Since a military coup ousted Niger’s democratically elected president on July 26, “there has been a crisis of uncertainty,” said Emmanuel Gignac, the representative for the United Nations High Commissioner for Refugees in Niger.
“It is difficult to see what will happen,” but given the unsettled situation, he said, “the UNHCR and U.N. agencies are developing contingency plans to be prepared for whatever emergency may arise.”
Gignac said violence and attacks by armed groups, especially near the Mali and Burkina Faso borders, have displaced more than 20,000 people in the last month.
During the same period, he noted that up to 2,500 refugees, mainly from Mali and Burkina Faso and some from Nigeria, have fled into Niger — a situation that “has heightened protection risks for refugees, asylum-seekers, and their hosts.”
Currently, said the UNHCR, Niger is hosting 700,000 forcibly displaced people; half are refugees and asylum seekers and the other half are internally displaced people.
On a visit to Geneva from his post in Niamey, Gignac told journalists Tuesday that Niger’s status as a hub for refugees was in jeopardy.
“It is also a route, a migration route towards North Africa and Libya in particular,” he said. “And we do have asylum seekers and people in need of international protection who are mixed with these movements.”
Because the borders are closed, he said, it was not clear whether these flows would continue.
“If they do,” he said, “they will have to happen in a way that is far more underground than what they used to be. So, this may also lead to more exploitation and abuses.”
Additionally, Gignac noted that since the UNHCR established the Emergency Transit Mechanism (ETM) in 2017, Niger also has offered protection to more than 4,242 vulnerable asylum-seekers and refugees evacuated from Libya.
“Prior to the July 26 coup, an ETM flight from Libya was planned for the fourth quarter,” he said. “UNHCR is awaiting approval from authorities for the transfer and will keep monitoring conditions to determine the feasibility of bringing new ETM refugees into the country.”
Concern about sanctions, military intervention
Gignac said the threat of military intervention by ECOWAS, though seemingly unlikely, hung in the air and must be taken seriously. He said he was particularly concerned by the sanctions imposed by ECOWAS, which made no exceptions for humanitarian relief.
He called for the sanctions to be lifted, warning that the inability to bring sufficient humanitarian aid into the country would have a catastrophic effect.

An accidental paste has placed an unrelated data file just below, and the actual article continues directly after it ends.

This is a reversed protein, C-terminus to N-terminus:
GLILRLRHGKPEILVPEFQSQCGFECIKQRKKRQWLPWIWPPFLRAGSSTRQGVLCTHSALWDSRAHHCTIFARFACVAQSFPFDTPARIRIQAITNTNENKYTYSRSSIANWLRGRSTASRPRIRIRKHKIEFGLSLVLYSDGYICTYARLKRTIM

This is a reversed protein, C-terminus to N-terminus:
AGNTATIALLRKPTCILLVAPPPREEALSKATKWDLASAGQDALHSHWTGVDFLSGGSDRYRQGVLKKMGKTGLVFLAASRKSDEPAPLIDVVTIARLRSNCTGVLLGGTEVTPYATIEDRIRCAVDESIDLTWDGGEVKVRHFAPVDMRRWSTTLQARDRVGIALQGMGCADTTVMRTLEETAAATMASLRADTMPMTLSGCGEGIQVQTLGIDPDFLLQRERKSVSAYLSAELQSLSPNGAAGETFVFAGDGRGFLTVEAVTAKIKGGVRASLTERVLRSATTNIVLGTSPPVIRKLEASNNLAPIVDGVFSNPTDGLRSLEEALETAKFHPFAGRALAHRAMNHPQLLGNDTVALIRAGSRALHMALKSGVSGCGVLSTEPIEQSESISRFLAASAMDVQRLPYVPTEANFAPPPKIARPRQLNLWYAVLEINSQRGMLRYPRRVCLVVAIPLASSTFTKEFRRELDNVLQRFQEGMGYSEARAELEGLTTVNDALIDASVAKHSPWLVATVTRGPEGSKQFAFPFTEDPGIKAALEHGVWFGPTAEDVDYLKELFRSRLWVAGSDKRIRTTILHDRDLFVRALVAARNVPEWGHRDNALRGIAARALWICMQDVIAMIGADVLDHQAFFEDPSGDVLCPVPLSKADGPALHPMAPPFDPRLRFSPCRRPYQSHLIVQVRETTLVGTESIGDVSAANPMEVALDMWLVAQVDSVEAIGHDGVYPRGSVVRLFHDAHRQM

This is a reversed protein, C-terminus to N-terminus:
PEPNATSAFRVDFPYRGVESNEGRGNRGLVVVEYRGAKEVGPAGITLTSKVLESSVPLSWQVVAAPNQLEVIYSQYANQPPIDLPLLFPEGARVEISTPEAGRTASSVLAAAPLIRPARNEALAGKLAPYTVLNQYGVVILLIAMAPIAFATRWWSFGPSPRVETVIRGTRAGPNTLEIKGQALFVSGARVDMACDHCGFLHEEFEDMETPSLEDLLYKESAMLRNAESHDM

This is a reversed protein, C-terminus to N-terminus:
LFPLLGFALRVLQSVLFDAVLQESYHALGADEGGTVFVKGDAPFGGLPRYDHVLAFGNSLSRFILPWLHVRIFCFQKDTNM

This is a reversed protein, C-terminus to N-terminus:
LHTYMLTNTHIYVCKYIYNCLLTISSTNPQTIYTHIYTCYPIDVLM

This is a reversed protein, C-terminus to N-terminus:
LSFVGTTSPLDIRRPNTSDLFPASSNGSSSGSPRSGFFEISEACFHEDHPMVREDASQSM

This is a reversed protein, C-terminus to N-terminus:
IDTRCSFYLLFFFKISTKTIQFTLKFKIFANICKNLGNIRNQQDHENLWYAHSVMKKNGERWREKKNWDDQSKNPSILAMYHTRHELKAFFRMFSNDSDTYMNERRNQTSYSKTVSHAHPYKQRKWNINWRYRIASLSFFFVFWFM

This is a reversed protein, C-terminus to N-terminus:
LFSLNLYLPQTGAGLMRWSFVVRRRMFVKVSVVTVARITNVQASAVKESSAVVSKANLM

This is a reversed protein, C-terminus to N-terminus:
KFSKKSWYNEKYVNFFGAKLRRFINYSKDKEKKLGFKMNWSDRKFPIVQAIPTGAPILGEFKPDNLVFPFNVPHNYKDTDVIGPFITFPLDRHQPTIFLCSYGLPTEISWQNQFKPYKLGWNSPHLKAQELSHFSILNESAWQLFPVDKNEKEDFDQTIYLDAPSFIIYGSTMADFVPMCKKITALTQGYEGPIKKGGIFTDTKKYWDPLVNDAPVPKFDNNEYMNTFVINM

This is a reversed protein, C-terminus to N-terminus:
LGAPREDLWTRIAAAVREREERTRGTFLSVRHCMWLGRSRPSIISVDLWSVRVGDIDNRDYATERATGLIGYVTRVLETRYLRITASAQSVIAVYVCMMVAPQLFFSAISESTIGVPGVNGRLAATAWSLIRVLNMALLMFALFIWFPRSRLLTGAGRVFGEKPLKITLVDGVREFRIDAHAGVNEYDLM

“The fact that people do not have access to, as they used to have, to food commodities and the scarcity of goods in general will lead to a number of protection risks that will develop,” he said. “We are talking about early marriage, sexual violence, trafficking and exploitation.”
He said the sanctions already were creating difficulties as they kicked in during Niger’s so-called “hunger period”—the time before the next harvest when food stocks are at their lowest.
“These factors, with an expected increase in agitation by non-state armed groups, as well as ongoing heavy rains, have worsened the already dire humanitarian outlook for vulnerable populations,” he said.
Gignac said the two main non-state actors in Niger were Islamic State militants who operate on the Mali side of the border, and an al-Qaida affiliated group based on a riverbank near Burkina Faso. He added that criminal gangs in the Mali region “enacted similar damage and acts of violence.”
Violence increases since coup
The UNHCR, which has a well-developed monitoring system that tracks incidents of abuse, found there to be 255 incidents in July including kidnapping, gender-based violence and domestic violence. The agency blames the incidents on militants and criminal gangs.
“These data are in line with other months of 2023,” said Gignac. “UNHCR teams have witnessed a sharp increase in such incidents since July 26” noting that “between July 26 and July 31, we observed a 50 percent increase in similar incidents from the earlier weeks in July.”
For now, Gignac said there have been no reports of large movements of people fleeing from Niger to neighboring countries. But given the political crisis, related uncertainties, and the potential for increased inter-communal violence, he said, this could change.
“If there was a military intervention, we know that Nigeria would play a key role in the force,” he said, adding that Nigerians comprised nearly two-thirds of the 350,000 refugees and asylum seekers in Niger.
“How would the host community react?” he asked. “On the one hand, generously hosting refugees from Nigeria and on the other hand being a kind of attacker, you know?”